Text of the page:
After years of secret negotiations, Trans-Pacific Partnership deal to cut trade barriers is signed.
Tens of thousands of people have rallied in Berlin against a massive free-trade accord being negotiated by the European Union and the United States.
Responding to a call by a group of political parties, trade unions and environmental and anti-globalisation groups, the demonstrators gathered at the city’s main train station for a march through the German capital.
Organisers said 250,000 people showed up to the protest on Saturday, much more than the 50,000 to 100,000 expected to take part.
Police said about 100,000 participated in the protest against the Transatlantic Trade and Investment Partnership (TTIP) under negotiation between Washington and Brussels, as well as a similar deal with Canada.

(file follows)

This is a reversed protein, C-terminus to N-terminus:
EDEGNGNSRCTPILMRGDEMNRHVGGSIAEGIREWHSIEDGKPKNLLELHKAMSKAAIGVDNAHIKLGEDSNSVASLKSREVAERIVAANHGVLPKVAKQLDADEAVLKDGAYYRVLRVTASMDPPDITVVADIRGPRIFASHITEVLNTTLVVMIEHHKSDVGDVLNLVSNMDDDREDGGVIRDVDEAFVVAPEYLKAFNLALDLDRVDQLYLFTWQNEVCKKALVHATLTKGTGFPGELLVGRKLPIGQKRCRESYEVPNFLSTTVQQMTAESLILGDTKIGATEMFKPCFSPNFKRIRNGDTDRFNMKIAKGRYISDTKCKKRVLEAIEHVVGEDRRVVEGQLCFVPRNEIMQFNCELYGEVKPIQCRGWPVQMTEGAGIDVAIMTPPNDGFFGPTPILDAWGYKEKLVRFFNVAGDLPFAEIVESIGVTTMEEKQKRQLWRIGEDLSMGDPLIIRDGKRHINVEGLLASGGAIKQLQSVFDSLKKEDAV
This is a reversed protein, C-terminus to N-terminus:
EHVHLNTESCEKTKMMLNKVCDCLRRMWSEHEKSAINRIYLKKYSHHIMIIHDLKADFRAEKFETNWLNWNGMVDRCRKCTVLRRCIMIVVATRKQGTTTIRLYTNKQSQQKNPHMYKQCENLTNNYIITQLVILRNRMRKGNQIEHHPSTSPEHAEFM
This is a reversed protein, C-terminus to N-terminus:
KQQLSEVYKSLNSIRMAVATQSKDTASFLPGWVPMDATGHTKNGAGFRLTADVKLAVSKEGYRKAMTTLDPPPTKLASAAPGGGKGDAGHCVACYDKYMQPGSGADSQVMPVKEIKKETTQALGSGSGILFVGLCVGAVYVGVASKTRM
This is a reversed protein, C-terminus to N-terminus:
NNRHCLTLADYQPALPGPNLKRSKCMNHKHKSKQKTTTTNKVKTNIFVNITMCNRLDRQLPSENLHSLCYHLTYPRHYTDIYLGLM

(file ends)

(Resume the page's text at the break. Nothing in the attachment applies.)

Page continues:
“Never before have we seen so many people take to the streets for this issue,” the German trade union confederation, the DGB, which helped organise the protest, said.
Several trains and more than 600 buses had been chartered to transport protesters to the capital, who marched carrying signs that read “Stop TTIP” and “TTIP signals climatic shipwreck.”
Talks on the pact between the US and the 28-nation European Union, which would be the world’s biggest trade deal if completed, began in 2013 and the two sides aim to conclude them by 2016.
Opponents say the deal threatens consumer and worker rights and is undemocratic.
“We are here because we do not want to leave the future to markets, but on the contrary, to save democracy,” said Michael Mueller, president of the ecological organisation German Friends of Nature.
Campaigners are particularly angered over Washington’s insistence that as part of the pact, private companies be allowed to sue governments before special tribunals.